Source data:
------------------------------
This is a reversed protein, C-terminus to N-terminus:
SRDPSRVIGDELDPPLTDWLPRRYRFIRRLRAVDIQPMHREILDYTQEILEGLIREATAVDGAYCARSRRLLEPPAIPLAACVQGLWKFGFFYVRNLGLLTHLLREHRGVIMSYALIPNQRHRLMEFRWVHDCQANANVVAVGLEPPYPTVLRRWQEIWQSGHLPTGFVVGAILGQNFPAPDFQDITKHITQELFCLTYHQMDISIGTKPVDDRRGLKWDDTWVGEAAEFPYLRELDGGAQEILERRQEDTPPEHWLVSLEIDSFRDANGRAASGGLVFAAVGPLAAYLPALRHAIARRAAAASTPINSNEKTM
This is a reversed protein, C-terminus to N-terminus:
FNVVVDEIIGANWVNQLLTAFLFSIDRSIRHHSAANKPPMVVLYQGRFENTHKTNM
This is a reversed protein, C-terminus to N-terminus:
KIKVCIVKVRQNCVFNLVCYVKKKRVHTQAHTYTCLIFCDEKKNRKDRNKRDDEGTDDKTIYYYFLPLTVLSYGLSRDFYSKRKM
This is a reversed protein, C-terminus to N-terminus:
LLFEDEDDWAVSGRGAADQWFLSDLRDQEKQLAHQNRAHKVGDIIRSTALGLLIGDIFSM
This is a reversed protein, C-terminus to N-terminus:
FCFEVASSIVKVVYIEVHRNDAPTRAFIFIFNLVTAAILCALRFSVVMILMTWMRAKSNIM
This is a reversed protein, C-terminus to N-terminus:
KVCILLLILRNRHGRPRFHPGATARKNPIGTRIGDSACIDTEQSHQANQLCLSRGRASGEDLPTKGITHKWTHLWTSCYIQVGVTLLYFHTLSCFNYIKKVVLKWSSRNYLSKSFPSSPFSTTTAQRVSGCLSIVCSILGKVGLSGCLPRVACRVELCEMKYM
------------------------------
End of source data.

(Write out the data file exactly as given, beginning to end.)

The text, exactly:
This is a reversed protein, C-terminus to N-terminus:
SRDPSRVIGDELDPPLTDWLPRRYRFIRRLRAVDIQPMHREILDYTQEILEGLIREATAVDGAYCARSRRLLEPPAIPLAACVQGLWKFGFFYVRNLGLLTHLLREHRGVIMSYALIPNQRHRLMEFRWVHDCQANANVVAVGLEPPYPTVLRRWQEIWQSGHLPTGFVVGAILGQNFPAPDFQDITKHITQELFCLTYHQMDISIGTKPVDDRRGLKWDDTWVGEAAEFPYLRELDGGAQEILERRQEDTPPEHWLVSLEIDSFRDANGRAASGGLVFAAVGPLAAYLPALRHAIARRAAAASTPINSNEKTM
This is a reversed protein, C-terminus to N-terminus:
FNVVVDEIIGANWVNQLLTAFLFSIDRSIRHHSAANKPPMVVLYQGRFENTHKTNM
This is a reversed protein, C-terminus to N-terminus:
KIKVCIVKVRQNCVFNLVCYVKKKRVHTQAHTYTCLIFCDEKKNRKDRNKRDDEGTDDKTIYYYFLPLTVLSYGLSRDFYSKRKM
This is a reversed protein, C-terminus to N-terminus:
LLFEDEDDWAVSGRGAADQWFLSDLRDQEKQLAHQNRAHKVGDIIRSTALGLLIGDIFSM
This is a reversed protein, C-terminus to N-terminus:
FCFEVASSIVKVVYIEVHRNDAPTRAFIFIFNLVTAAILCALRFSVVMILMTWMRAKSNIM
This is a reversed protein, C-terminus to N-terminus:
KVCILLLILRNRHGRPRFHPGATARKNPIGTRIGDSACIDTEQSHQANQLCLSRGRASGEDLPTKGITHKWTHLWTSCYIQVGVTLLYFHTLSCFNYIKKVVLKWSSRNYLSKSFPSSPFSTTTAQRVSGCLSIVCSILGKVGLSGCLPRVACRVELCEMKYM